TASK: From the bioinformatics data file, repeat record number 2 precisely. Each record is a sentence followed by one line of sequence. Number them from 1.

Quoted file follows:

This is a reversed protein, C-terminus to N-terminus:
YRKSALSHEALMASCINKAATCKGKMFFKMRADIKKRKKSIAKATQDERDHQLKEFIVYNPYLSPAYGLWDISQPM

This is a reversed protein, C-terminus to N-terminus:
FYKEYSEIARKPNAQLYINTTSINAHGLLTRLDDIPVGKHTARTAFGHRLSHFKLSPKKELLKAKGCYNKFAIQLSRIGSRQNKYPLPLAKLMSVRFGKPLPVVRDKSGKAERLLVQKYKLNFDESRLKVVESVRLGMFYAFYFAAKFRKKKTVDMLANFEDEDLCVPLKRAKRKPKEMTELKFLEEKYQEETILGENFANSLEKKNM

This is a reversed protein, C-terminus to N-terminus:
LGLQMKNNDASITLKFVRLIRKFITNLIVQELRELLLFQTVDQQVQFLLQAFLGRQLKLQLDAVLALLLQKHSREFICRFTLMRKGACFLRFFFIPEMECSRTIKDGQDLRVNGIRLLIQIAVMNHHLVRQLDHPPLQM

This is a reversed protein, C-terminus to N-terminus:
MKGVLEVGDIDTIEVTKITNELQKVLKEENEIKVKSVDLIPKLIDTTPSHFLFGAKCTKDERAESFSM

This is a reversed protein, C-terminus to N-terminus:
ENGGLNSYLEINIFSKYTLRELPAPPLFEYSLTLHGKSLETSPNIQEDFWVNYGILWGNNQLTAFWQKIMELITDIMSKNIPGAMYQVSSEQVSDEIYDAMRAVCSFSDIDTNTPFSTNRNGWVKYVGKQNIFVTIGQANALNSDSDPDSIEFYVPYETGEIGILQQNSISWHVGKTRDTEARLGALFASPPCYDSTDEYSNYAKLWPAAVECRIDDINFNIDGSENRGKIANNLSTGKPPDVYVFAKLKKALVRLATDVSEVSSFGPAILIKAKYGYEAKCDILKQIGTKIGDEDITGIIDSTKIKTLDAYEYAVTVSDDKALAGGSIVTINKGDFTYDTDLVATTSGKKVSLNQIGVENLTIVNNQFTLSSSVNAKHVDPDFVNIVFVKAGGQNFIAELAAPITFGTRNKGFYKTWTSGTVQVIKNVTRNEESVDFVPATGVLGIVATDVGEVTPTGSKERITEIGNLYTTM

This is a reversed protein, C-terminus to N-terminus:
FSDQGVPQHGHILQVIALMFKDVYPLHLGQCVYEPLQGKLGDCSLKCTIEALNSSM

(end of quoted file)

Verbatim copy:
This is a reversed protein, C-terminus to N-terminus:
FYKEYSEIARKPNAQLYINTTSINAHGLLTRLDDIPVGKHTARTAFGHRLSHFKLSPKKELLKAKGCYNKFAIQLSRIGSRQNKYPLPLAKLMSVRFGKPLPVVRDKSGKAERLLVQKYKLNFDESRLKVVESVRLGMFYAFYFAAKFRKKKTVDMLANFEDEDLCVPLKRAKRKPKEMTELKFLEEKYQEETILGENFANSLEKKNM